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The long awaited Pentagon report on UFOs has seen the US military admit it has no explanation for 143 sightings over the last 17 years – and cannot rule out extraterrestrial involvement.
The bombshell study – ordered by congress just before President Donald Trump was booted out of office – documented 11 UAP near-misses reported by pilots and a small number of cases in which military aircraft "processed radio frequency energy associated with UAP sightings."
"UAP" stands for "unidentified aerial phenomena" and is the new term coined by the taskforce – seemingly to avoid using "UFO".
Most reports also described objects that interrupted training or other U.S. military exercises, it stated.
A task force set up to investigate what exactly was going on focused on phenomena witnessed first-hand by military aviators, with 80 reports involving detection with multiple sensors, the report said.
Most were from the past few years.
The report established five potential explanatory categories: airborne clutter, natural atmospheric phenomena, U.S. government or American industry developmental programs, foreign adversary systems and a catch-all "other" category.
A senior official said the findings did not provide any "clear indications" that the UAP are part of a foreign intelligence-collection program or a major technological advancement by a potential adversary.
The report marked a turned point for the U.S. government after the military spent decades deflecting, debunking and discrediting observations of unidentified flying objects and "flying saucers" backing back to the 1940s.
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The report includes some UAP cases that previously came to light in the Pentagon's release of video from naval aviators showing enigmatic aircraft off the U.S. East and West Coasts exhibiting speed and manoeuvrability exceeding known aviation technologies and lacking any visible means of propulsion or flight-control surfaces.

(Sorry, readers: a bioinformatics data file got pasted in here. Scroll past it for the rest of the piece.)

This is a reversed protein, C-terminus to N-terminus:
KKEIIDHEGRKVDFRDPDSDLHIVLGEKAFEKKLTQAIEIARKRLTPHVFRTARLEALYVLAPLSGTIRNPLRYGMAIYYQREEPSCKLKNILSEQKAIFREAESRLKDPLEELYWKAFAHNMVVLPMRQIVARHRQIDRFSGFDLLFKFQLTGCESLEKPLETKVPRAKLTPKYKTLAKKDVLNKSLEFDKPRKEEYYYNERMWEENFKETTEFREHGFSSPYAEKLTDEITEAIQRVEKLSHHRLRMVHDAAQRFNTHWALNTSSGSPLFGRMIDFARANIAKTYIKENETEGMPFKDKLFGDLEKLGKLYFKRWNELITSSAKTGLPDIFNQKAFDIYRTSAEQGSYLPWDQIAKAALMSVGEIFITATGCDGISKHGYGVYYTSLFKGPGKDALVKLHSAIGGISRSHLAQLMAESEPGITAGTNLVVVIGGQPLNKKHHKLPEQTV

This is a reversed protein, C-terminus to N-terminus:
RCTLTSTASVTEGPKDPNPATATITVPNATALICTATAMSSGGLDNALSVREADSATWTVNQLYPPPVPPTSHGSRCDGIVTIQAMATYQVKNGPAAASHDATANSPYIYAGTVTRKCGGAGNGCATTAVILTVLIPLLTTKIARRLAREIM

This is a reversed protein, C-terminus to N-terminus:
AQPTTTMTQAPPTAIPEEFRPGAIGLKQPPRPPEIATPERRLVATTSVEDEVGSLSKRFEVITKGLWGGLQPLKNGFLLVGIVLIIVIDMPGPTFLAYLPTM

All but one of the listed sightings – an instance attributed to a large, deflating balloon – remain unexplained, subject to further analysis, the report said.
For the other 143 cases, the report found that too little data exists to conclude whether they represent some exotic aerial system developed either by a U.S. government or commercial entity, or by a foreign power such as China or Russia.
In some observations, UAP appeared to exhibit "unusual patterns or flight characteristics," but those may stem from sensor glitches or witness misperceptions and "require additional rigorous analysis," the report said.
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Analysts have yet to rule out an extraterrestrial origin, senior U.S. officials told reporters, speaking on condition of anonymity.
The report's language avoided explicit mentions of such possibilities.
Asked about possible alien explanations, one of the officials said: "That's not the purpose of the task force, to evaluate any sort of search for extraterrestrial life. …That's not what we were charged with doing."
"Of the 144 reports we are dealing with here, we have no clear indications that there is any non-terrestrial explanation for them – but we will go wherever the data takes us," the senior official added.
- Donald Trump
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